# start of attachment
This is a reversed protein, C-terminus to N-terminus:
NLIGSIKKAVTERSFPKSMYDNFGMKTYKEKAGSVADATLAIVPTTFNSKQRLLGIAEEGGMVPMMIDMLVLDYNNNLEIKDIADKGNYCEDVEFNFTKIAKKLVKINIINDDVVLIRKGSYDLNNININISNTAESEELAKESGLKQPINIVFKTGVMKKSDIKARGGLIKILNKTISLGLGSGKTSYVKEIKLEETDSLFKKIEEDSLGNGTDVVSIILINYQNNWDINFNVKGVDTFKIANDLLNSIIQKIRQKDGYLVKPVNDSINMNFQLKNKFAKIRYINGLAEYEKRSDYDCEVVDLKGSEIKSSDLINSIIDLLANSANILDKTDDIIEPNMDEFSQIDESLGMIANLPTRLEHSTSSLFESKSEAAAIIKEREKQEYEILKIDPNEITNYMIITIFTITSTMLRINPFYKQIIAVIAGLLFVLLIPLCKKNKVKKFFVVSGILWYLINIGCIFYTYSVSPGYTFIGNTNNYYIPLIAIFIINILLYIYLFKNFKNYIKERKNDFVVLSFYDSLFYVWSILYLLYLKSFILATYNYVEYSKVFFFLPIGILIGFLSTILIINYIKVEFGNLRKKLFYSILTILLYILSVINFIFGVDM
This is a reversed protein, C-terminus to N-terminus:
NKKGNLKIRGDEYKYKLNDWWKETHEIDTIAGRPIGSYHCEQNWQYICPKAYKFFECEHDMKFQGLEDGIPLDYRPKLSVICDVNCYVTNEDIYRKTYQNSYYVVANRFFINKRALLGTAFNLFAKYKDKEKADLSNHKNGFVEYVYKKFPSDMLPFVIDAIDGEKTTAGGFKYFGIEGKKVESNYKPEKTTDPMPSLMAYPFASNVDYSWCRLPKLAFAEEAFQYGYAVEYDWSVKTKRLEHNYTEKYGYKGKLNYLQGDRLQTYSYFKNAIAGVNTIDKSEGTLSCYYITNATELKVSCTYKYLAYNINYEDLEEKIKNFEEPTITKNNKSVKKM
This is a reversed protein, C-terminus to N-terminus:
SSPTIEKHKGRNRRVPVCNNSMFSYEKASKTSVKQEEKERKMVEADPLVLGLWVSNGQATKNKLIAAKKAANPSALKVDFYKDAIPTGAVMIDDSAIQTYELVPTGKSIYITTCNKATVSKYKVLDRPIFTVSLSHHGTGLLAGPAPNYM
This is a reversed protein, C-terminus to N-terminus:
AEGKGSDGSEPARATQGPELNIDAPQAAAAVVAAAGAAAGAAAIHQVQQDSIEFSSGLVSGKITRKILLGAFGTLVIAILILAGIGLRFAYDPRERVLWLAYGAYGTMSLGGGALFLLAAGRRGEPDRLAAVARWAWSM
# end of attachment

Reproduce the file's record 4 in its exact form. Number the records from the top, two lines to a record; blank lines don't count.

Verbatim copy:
This is a reversed protein, C-terminus to N-terminus:
AEGKGSDGSEPARATQGPELNIDAPQAAAAVVAAAGAAAGAAAIHQVQQDSIEFSSGLVSGKITRKILLGAFGTLVIAILILAGIGLRFAYDPRERVLWLAYGAYGTMSLGGGALFLLAAGRRGEPDRLAAVARWAWSM